As if made to order, a flap erupted on 29 July when Trump gave a speech in Colorado Springs in which he reiterated a familiar complaint about NATO member nations not contributing their fair share to pay defense costs, this time expressing displeasure that "We pay rent for our base in Saudi Arabia."

As noted by The Guardian and others in reporting on the speech, the U.S. closed its main military base in Saudi Arabia in 2003.  (Also, Saudi Arabia is not a member of the North Atlantic Treaty Organization.)

Talk of Trump revealing classified information at that moment appears to have originated via Twitter with this exchange initiated by journalist Ben Jacobs:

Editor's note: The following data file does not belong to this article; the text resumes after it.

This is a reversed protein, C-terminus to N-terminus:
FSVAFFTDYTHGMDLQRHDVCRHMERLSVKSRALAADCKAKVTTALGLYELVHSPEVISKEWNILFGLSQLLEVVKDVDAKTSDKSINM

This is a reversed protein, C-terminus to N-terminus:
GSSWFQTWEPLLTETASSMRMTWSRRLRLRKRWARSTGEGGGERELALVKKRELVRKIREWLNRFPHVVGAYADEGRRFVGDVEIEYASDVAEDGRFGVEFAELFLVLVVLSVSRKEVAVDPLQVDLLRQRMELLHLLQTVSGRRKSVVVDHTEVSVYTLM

A short time later, Jameson Parker posted an article on IfYouOnlyNews.com entitled "Trump May Have Leaked Classified Info on His First Day Getting Intelligence Briefings." Parker wrote:

If America does still have a base in Saudi Arabia it was a site not meant to be made public. The consequences of having that exposed could quite have massive consequences for America’s role in the Middle East.

There are two possibilities here: Either Donald Trump is so woefully out of touch with American foreign policy that he thinks a base that closed down 13 years ago is still open – or he just leaked a staggering nugget of classified information. Should it come to light that there is indeed a secret base in Saudi Arabia, you can forget about homebrew servers – Trump just committed a massive crime.